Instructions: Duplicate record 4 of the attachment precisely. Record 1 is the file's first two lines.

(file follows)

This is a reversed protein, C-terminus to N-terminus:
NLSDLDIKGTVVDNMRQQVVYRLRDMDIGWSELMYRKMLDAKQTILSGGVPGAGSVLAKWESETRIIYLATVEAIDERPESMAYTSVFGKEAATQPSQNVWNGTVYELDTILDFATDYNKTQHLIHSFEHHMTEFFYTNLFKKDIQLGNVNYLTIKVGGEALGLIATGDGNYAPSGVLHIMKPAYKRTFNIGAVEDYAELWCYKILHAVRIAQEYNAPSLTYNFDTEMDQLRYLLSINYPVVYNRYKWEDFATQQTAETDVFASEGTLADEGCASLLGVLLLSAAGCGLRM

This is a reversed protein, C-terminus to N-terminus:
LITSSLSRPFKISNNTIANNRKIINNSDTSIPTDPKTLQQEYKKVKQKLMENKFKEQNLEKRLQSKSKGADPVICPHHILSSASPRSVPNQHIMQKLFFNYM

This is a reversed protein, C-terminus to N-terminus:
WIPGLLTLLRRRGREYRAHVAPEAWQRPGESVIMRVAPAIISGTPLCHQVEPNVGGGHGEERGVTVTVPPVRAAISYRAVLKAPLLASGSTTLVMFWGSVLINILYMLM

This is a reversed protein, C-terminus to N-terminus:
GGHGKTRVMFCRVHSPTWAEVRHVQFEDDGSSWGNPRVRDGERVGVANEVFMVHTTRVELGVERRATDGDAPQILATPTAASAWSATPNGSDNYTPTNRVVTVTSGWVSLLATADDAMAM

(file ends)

This is a reversed protein, C-terminus to N-terminus:
GGHGKTRVMFCRVHSPTWAEVRHVQFEDDGSSWGNPRVRDGERVGVANEVFMVHTTRVELGVERRATDGDAPQILATPTAASAWSATPNGSDNYTPTNRVVTVTSGWVSLLATADDAMAM